Bills Targeting Regulation, Social Media Approved by Committee

By Cheryl Bolen

Three bills that would change the agency rulemaking process, including one that would curb the use of social media to communicate to the public about proposed rules, won House Oversight and Government Reform Committee approval on party-line votes.

President Donald Trump’s administration has quickly clamped down on agency use of social media and taken down certain websites from the last administration.

The Regulatory Integrity Act was first introduced in the last Congress. It passed the House in September 2016 but was never taken up by the Senate. Democrats strongly opposed the bill at a committee markup Feb. 14.

“It is hard to imagine that an agency could say anything about a pending rule that would not fall into the broad and ambiguous categories of improper advocacy, publicity or propaganda,” said Rep. Elijah Cummings (D-Md.), the ranking member of the committee.

Agency Lobbying Rules

Current law prohibits agencies from lobbying for an agency rule. The bill (H.R. 1004) approved in committee, 22-16, would bar federal agencies from making any “public communications” about a pending regulatory action that could be interpreted as propaganda, publicity-seeking material or direct advocacy.

The bill, sponsored by Rep. Tim Walberg (R-Mich.), was introduced in response to a 2015 finding by the Government Accountability Office that the Environmental Protection Agency had violated agency lobbying rules by promoting its Waters of the U.S. rulemaking on social media.

Agencies are supposed to solicit public input about rules through established notice and comment procedures. “Unfortunately, we’ve seen agencies ignore these comments time and again,” said Rep. Blake Farenthold (R-Texas).

“Even worse, we’ve seen them, from time to time, trying to manipulate the public into commenting in support of their proposals,” Farenthold said. “That’s just not right.”

Scrubbing Old Regulations

Also during its markup, the committee approved on a 22-17 vote a bill that would create a commission for five years to identify executive branch regulations for repeal.

The Searching for and Cutting Regulations that are Unnecessarily Burdensome (SCRUB) Act (H.R. 998) was introduced again this year by Rep. Jason Smith (R-Mo.). The House passed a similar version of the bill in January 2016.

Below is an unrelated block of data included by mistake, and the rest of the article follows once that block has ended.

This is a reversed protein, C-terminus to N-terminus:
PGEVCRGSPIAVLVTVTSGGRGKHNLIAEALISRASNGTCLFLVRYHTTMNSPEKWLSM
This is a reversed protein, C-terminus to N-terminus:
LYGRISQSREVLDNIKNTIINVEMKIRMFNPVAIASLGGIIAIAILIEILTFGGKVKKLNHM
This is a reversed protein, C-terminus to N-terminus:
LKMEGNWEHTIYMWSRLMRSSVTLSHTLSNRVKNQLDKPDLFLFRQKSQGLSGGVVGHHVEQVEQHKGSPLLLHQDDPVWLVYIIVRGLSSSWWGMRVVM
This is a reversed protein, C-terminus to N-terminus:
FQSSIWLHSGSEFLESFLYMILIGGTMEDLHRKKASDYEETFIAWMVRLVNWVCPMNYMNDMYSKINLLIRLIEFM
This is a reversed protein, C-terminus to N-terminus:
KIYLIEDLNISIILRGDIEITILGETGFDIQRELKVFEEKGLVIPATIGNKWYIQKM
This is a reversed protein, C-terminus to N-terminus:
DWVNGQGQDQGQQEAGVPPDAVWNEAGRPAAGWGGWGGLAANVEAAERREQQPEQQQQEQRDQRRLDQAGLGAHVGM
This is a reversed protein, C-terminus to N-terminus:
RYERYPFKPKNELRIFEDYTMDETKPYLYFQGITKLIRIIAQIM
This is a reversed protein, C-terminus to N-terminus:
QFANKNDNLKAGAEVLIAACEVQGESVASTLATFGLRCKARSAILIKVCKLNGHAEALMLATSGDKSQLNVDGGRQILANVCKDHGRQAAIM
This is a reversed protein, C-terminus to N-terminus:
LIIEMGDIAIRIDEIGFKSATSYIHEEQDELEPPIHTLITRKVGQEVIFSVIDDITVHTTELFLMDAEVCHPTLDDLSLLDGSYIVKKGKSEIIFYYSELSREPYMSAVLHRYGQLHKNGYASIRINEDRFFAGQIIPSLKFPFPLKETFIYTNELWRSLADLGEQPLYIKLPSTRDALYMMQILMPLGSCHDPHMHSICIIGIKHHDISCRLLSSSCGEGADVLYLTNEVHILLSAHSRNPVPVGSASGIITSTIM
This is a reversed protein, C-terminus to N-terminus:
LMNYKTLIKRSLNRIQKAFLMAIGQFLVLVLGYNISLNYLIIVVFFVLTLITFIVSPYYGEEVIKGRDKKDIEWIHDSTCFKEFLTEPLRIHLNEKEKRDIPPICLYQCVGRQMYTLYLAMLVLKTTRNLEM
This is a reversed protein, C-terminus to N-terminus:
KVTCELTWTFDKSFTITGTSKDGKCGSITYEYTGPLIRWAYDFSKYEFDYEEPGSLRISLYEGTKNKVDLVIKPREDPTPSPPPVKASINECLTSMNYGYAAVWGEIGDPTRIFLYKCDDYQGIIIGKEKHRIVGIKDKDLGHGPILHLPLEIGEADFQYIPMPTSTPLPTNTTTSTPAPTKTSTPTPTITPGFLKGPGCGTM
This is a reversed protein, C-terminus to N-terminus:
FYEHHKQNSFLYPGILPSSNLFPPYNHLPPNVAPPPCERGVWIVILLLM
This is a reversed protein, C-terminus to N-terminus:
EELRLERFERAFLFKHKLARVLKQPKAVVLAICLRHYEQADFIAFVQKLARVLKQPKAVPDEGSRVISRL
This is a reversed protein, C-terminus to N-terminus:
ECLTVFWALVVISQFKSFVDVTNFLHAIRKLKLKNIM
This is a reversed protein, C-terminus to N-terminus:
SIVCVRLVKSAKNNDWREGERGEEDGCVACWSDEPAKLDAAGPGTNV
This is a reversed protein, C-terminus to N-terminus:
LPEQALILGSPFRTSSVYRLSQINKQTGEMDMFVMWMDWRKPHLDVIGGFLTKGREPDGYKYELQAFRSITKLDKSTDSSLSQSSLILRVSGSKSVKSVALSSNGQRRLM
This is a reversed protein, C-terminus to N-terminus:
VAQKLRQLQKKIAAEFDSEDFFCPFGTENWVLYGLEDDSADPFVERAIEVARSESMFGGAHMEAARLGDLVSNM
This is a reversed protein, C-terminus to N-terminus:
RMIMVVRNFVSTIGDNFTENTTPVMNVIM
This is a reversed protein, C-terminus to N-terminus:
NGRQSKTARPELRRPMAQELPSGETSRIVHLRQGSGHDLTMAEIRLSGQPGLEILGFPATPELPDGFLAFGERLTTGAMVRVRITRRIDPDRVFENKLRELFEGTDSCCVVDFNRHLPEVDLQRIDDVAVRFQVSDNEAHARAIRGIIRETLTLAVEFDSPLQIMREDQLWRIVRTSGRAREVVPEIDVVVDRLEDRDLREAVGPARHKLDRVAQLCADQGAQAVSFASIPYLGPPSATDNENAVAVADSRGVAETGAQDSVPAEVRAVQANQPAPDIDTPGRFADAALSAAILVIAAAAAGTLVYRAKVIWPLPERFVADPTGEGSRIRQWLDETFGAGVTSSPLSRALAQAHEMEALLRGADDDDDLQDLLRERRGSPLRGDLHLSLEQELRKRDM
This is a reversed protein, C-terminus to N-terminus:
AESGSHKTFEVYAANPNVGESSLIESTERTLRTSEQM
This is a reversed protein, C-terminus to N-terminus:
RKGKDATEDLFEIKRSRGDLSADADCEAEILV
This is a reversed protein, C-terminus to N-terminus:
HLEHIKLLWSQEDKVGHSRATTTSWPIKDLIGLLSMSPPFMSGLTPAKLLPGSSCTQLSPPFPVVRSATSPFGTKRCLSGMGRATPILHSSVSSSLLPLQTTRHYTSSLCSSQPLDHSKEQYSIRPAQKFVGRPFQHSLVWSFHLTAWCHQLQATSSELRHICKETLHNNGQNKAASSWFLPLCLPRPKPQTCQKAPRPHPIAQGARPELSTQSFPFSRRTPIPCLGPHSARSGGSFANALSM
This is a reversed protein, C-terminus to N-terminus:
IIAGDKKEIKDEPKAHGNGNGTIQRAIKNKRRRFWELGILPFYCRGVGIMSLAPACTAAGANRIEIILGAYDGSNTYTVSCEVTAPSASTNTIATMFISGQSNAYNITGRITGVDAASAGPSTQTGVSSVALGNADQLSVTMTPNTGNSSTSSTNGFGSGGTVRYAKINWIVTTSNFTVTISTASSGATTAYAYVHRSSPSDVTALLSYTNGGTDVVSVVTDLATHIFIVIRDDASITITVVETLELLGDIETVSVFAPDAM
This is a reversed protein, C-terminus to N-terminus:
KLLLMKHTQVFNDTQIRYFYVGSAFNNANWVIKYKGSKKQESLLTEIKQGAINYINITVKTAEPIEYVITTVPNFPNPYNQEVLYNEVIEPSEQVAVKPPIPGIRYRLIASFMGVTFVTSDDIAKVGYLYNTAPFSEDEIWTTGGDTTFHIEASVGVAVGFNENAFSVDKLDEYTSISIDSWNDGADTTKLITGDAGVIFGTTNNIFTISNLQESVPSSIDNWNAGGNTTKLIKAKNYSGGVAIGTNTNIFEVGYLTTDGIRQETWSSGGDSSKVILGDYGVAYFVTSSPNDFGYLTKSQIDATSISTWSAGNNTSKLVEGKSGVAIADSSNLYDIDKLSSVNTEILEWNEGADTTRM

“The SCRUB Act establishes a bipartisan retrospective regulatory review commission to conduct a comprehensive review of federal regulations,” Rep. Ron DeSantis (R-Fla.) said during markup. “The goal of the commission is to reduce regulatory costs to the economy by 15 percent.”

Democrats, however, portrayed the bill as an attack on the environment and vital safety and health protections for the public.

“I don’t want us to be enablers to what’s going on here, which is a broad assault on the proper role of government in protecting the public we serve,” Rep. Gerald Connolly (D-Va.) said.

During consideration of the bill, the committee rejected five amendments offered by Democrats to create exemptions in the bill, such as exempting rules protecting whistle-blowers from being repealed.

OIRA Oversight

The committee also voted 23-16 to approve a new bill, the Office of Information and Regulatory Affairs (OIRA) Insight, Reform and Accountability Act (H.R. 1009), introduced by Rep. Paul Mitchell (R-Mich.). The bill is intended to make OIRA more accountable to Congress by authorizing it in statute.

OIRA, an agency within the White House Office of Management and Budget, reviews significant regulations by agencies. But agencies determine whether their rules are significant, and conduct their own cost-benefit analyses of rules.

“This raises significant concern, as agencies have wide discretion to determine which rules undergo OIRA scrutiny in the rulemaking process,” Mitchell said.

Cummings said he opposed this bill, but offered to work with Republicans on a measure to improve the rulemaking process, particularly the transparency of OIRA. The approach of this bill, however, is not bipartisan or collaborative, he said.

One concern is that the bill would require independent agencies to submit rules to OIRA for review, which would be a significant change and would enshrine into law allegations of interference by the White House, Cummings said.

To contact the reporter on this story: Cheryl Bolen in Washington at

To contact the editor responsible for this story: Paul Hendrie at

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